To be actionable, the offensiveness of alleged harassment needs to be either pervasive (that is, happening often) or severe (that is, shocking to the system even if observed only once). In Macias v. Southwest Cheese Co. (10th Cir. 8/24/15) [pdf], a federal appellate discussed the difference in the context of a male employee who exposed himself to a female co-worker.
As to the second element concerning the severity or pervasiveness of the conduct, the district court concluded that the … conduct … was neither severe nor pervasive enough because it transpired over twenty months … . His conduct was more than a mere offensive utterance; it was not only physically threatening and humiliating — if true, it was also criminal, see N.M. Stat. Ann. § 30-9-14. The environment was objectively hostile, and Ms. Macias subjectively perceived it to be so, fearing that Mr. Stewart might expose himself to her again or assault her in some way.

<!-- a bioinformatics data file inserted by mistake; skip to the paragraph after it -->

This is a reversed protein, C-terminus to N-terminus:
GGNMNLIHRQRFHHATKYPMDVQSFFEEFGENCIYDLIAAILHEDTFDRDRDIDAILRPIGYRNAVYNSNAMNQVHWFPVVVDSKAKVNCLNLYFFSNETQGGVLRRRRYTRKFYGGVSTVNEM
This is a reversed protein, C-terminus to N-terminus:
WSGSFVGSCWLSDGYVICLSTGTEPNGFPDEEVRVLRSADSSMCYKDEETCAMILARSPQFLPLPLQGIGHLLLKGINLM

Thus, suffice it to say that if an employee exposes himself at work, you have a sexual harassment problem on your hands.
The bigger question from this case, however, isn’t whether actionable sexual harassment occurred, but why this employee kept his job after HR learned about the exposure. Employers, here is your take-away from today’s post. When an employee pulls out his little friend at work, do not hesitate to pull the termination trigger (once you investigate and reasonably confirm that that incident happened). I promise you that the risk from that termination will be far less than the risk from one or more of his co-workers suing you for sexual harassment.